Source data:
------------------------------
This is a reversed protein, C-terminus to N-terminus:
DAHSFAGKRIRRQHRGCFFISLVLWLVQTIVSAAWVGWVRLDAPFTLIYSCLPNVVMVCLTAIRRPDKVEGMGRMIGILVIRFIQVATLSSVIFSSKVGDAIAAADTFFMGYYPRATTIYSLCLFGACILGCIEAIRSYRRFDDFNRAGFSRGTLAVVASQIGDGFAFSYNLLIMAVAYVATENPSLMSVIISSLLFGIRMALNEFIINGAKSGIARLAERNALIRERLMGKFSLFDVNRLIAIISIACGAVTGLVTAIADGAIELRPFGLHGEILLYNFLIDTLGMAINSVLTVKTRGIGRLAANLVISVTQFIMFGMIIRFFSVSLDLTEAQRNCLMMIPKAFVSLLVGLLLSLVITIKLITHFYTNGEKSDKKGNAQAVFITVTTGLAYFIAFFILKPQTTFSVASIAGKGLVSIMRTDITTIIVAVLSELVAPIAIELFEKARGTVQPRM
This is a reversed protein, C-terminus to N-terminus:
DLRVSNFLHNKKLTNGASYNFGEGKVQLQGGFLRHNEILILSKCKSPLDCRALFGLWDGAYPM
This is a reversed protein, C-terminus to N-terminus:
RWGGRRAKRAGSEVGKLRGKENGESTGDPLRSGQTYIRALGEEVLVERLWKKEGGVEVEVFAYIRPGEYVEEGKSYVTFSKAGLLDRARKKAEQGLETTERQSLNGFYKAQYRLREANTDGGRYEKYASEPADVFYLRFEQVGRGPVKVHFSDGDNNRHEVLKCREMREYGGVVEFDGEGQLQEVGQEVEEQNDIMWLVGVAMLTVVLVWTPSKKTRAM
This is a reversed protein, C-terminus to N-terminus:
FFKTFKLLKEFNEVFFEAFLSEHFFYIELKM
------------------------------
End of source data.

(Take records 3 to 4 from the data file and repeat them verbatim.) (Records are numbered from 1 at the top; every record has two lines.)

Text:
This is a reversed protein, C-terminus to N-terminus:
RWGGRRAKRAGSEVGKLRGKENGESTGDPLRSGQTYIRALGEEVLVERLWKKEGGVEVEVFAYIRPGEYVEEGKSYVTFSKAGLLDRARKKAEQGLETTERQSLNGFYKAQYRLREANTDGGRYEKYASEPADVFYLRFEQVGRGPVKVHFSDGDNNRHEVLKCREMREYGGVVEFDGEGQLQEVGQEVEEQNDIMWLVGVAMLTVVLVWTPSKKTRAM
This is a reversed protein, C-terminus to N-terminus:
FFKTFKLLKEFNEVFFEAFLSEHFFYIELKM